BEIRUT — Lebanon will request amendments to US envoy Amos Hochstein's written proposal on the maritime border between Lebanon and Israel by tomorrow at the latest, Lebanese Deputy Parliament Speaker Elias Bou Saab announced Monday. Bou Saab added that he hoped Hochstein's answer would be sent to Lebanon "before the end of the week."
These remarks followed a meeting between Lebanese President Michel Aoun, caretaker Prime Minister Najib Mikati and Parliament Speaker Nabih Berri in the Presidential Palace in Baabda. The meeting was aimed at formulating Lebanon’s answer to the proposal.
Following the meeting, Bou Saab said in a statement that "a response will be sent to the US mediator, at the latest tomorrow, in which we request amendments on the proposal. We hope that he will send his answer before the end of the week. It is after this that our final position will be sent to him." Bou Saab also insisted that Lebanon's position is "unified."
For his part, Mikati said in a statement following the meeting that "the agreement's main pillars that we want are there and our position is unified for Lebanon's sake," adding that "things are heading on the right path."
Earlier on Monday, Aoun met with the maritime border technical committee in Baabda Palace to go over Hochstein's proposal concerning the Lebanese-Israeli maritime delineation, according to the presidency's official Twitter account.
Lebanon and Israel have been negotiating for two years through the United States as a mediator to delimit their maritime border and thus remove obstacles to the exploration and exploitation of offshore gas deposits. The Lebanese presidency announced on Saturday that the US envoy Amos Hochstein delivered the proposal to the officials in Lebanon on the same day, after intense indirect negotiations in recent months between the two sides.
Also on Saturday, Mikati told L'Orient-Le Jour that “the atmosphere is positive” and that “an agreement should be reached soon.” This “could take place before the end of President Aoun's term of office” on Oct. 31, he added. If concluded, the 10-page proposal would “have positive repercussions on other issues and especially on the presidential election,” Mikati said.
In the presence of the French Ambassador, Anne Grillo, Aoun met on Monday with the Director of North Africa and the Middle East at the French Ministry of Europe and Foreign Affairs, Anne Gueguen, at Baabda Palace and informed her that "Lebanon will determine its position on the content of the written proposal ... which includes articles that are still under study today," noting that he has been keen, over the past months, to “guarantee Lebanon’s marine border rights and provide the appropriate conditions for oil and gas exploration operations in the exclusive economic zone to start."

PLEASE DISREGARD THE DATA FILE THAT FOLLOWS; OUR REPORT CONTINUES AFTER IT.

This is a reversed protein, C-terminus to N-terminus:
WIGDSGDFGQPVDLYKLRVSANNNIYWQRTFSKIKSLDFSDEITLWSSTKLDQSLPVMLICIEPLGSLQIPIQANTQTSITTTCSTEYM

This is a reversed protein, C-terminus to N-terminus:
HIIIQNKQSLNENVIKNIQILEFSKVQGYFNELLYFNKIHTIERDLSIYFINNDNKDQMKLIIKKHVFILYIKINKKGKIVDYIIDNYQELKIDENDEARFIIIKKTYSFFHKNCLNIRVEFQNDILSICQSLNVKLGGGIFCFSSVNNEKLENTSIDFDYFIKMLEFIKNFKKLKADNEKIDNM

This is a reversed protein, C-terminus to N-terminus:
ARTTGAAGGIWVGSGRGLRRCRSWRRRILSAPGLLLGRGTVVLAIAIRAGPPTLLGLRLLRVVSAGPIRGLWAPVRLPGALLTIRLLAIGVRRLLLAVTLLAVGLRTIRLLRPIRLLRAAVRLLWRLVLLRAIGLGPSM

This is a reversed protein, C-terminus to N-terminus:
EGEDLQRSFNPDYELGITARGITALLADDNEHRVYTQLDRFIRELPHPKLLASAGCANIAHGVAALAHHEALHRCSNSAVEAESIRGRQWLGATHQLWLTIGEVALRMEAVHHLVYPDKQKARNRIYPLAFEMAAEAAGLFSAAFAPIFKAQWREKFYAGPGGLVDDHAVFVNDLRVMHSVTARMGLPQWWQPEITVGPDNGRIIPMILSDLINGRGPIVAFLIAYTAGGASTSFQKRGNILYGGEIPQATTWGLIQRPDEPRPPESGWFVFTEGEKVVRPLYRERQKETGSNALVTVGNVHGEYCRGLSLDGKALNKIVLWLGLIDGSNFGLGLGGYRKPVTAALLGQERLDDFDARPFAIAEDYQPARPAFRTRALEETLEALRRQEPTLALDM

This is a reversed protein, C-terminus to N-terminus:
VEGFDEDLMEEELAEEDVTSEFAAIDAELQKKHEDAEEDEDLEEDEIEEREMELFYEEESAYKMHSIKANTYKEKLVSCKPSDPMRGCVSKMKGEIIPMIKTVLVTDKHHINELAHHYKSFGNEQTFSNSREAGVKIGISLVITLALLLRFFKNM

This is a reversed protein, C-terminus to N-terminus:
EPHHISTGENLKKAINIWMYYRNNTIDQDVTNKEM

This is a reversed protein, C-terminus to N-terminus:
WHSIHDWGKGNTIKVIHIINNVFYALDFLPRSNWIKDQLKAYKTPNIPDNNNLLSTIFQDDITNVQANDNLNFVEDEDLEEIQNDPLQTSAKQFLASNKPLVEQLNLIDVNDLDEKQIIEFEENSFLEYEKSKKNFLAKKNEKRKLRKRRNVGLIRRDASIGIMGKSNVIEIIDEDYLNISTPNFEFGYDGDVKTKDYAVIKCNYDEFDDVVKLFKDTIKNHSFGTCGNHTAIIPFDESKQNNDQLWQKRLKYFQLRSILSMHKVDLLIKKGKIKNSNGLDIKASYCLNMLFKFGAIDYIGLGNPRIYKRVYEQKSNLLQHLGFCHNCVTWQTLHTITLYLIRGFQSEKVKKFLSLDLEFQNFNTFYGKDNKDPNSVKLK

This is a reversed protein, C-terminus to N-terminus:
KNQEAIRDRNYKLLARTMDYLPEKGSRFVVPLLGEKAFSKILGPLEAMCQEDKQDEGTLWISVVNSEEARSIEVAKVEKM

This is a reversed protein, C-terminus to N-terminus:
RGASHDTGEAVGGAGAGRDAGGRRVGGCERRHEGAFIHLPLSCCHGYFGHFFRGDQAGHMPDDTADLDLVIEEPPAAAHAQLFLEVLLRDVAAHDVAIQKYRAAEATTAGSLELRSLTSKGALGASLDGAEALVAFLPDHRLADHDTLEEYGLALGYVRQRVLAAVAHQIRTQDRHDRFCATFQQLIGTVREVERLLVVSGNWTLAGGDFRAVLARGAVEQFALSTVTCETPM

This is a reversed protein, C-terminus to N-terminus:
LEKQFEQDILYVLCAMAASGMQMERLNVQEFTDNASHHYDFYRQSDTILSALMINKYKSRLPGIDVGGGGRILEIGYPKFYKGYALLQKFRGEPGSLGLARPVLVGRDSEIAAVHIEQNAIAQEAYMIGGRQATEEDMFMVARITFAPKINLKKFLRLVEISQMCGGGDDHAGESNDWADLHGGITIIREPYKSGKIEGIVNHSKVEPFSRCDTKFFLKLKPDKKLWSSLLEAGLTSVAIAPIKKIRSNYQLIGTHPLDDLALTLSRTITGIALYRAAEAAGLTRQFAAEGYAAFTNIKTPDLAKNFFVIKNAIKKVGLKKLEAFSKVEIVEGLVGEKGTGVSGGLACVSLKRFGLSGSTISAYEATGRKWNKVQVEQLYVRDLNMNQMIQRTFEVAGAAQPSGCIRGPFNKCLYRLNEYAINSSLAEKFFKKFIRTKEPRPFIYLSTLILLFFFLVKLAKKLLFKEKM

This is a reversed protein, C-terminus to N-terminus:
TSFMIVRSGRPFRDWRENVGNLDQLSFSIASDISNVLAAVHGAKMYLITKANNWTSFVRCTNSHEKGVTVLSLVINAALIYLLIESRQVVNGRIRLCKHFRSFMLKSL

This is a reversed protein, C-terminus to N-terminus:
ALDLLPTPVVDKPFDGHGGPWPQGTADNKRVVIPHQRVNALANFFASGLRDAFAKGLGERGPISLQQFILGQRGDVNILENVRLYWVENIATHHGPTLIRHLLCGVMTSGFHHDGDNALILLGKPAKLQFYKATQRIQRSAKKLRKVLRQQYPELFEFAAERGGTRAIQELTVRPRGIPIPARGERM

Aoun added that the French giant TotalEnergies is the one that is supposed to start with the exploration operations, stressing that "there will be no partnership with the Israeli side."
Meanwhile, on Sunday, Israeli Prime Minister Yair Lapid said during a weekly cabinet meeting that Hochstein’s proposal on the maritime border between Lebanon and Israel "protects" and "strengthens" the latter’s interests, adding that he had also received the US proposal and negotiated "the final details.”
"We cannot yet say that this is a done deal, but we can say that, as we asked from the beginning, the proposal fully protects Israel's security, diplomatic and economic interests,” Lapid said at his weekly cabinet meeting.
“For more than 10 years, Israel has been trying to reach this agreement. The security of the north of the country will be strengthened. The Karish field will come on stream and produce natural gas ... We are not opposed to the development of an additional gas field in Lebanon from which we will receive our fair share,” Lapid added.
The Lebanese and Israeli authorities did not reveal over the weekend the text of the American proposal. Lebanese sources told L'Orient-Le Jour that the Karish field would remain in the Israeli fold while Lebanon would get “the whole of the Qana gas field,” although part of it “exceeds” the future demarcation line between the two countries in the eastern Mediterranean.
Israeli authorities have stated that they want to start gas production as soon as possible at the Karish field, operated by the British group Energean. For its part, the French group TotalEnergies is expected to explore and exploit the Qana field, a senior Israeli official following the case told AFP.